Jonathan Simmons
Hope over hate. Trade with Israel & Palestine

How to Hire Palestinian Freelancers

Gaza City at Night; Courtesy
Gaza City at Night. Source Canva

Part 5 of the Partnering for Palestinian Prosperity series

When Gazan, Sanabel, graduated with a degree in Architecture from the University of Palestine in 2017, she was under no illusion that the chances of gaining a full-time internship or graduate-entry employment in Gaza were slim. 

Home to more than 2 million people, and lead by the internationally declared terrorist organisation, Hamas, Gaza’s territory’s economy has been at the verge of collapse, prior to the economically crippling COVID-19 outbreak. It’s unemployment rate has been pushed to the highest in the world; from 43 per cent in 2018 to almost 47 per cent in the second quarter of 2019. Many economists have highlighted the difficulty in measuring the true extent of the detrimental economical effects of the Egyptian and Israeli blockade on the movement of people and good and services, which has been in effect since Israel pulled out of Gaza in 2006.

According to Steen Lau Jorgensen, World Bank Country Director for the West Bank and Gaza, much of the youth are ‘economically hopeless’, as the current market in Gaza is not able to offer jobs leaving a large youth population unemployed. Almost all of the young and educated that I have interviewed for the Partnering for Prosperity series have said they would jump at the chance to leave to make a better life for themselves.

Israel, West Bank, and Gaza

The Gazan graduate and business community have been confronted with a unique challenge: how to harness a notoriously well-educated labour force in a ‘frontier’ economy. Technological and business growth that Israel has enjoyed are thwarted by political unrest and violence in the West Bank and Gaza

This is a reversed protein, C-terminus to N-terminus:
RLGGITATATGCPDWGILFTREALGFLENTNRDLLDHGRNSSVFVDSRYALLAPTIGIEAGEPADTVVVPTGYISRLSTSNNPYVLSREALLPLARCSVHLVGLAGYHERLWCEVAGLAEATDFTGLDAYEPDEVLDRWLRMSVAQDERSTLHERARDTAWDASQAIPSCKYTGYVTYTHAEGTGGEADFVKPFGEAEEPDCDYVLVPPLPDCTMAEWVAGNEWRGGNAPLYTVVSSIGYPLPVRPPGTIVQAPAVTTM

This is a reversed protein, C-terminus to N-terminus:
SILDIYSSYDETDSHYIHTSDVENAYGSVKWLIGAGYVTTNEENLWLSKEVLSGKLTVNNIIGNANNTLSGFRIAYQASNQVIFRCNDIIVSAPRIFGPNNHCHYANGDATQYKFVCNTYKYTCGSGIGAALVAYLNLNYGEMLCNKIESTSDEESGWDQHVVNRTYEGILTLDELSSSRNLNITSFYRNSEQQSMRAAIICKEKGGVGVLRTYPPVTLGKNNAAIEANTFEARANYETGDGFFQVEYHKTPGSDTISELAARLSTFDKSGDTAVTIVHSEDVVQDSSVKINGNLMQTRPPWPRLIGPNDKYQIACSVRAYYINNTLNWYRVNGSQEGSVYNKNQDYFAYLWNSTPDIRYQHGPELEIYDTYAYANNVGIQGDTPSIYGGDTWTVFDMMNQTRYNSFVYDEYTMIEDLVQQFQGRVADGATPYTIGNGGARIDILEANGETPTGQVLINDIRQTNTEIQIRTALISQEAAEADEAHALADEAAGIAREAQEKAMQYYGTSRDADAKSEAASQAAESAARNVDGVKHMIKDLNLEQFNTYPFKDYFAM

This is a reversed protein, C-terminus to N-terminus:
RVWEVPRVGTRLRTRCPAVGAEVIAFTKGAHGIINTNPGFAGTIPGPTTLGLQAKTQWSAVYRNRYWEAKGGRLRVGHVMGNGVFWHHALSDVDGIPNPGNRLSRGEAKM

Like many Palestinians in their twenties, Sanabel did not let the immediate environment hold back her determination to succeed. Sanabel signed up to Gaza Sky Geeks (GSG) Freelancing academy; where Gazans are trained in an array of sought after digital skills.

With funding from the international bodies Mercy Corps and Google Start-Up, GSG is Gaza’s first coworking space; a hub for local entrepreneurs and freelancers. It is the first academy to provide an essential foundation for its students and members to develop a freelance career building websites and apps for Arab and Western businesses.

Image Credit Gaza Sky Geeks

“My first job was a logo design for a law office in India. In the beginning, I remember I used to apply for a lot of jobs. They hired me because I placed the lowest price, which was 600 Indian rupee.  I had no clue this equals only $8. At first, he wasn’t confident that I could do the job well. However, he was pleasantly surprised by the outcome. He rated my work with 5 stars and gave me an additional tip” 

Palestinian freelancers can earn on average between $30 to $60 per hour on many of the freelancing and outsourcing platforms. The median daily wage in the West Bank is $28 and just $11 in Gaza, according to the Palestine Economic Policy Research Institute.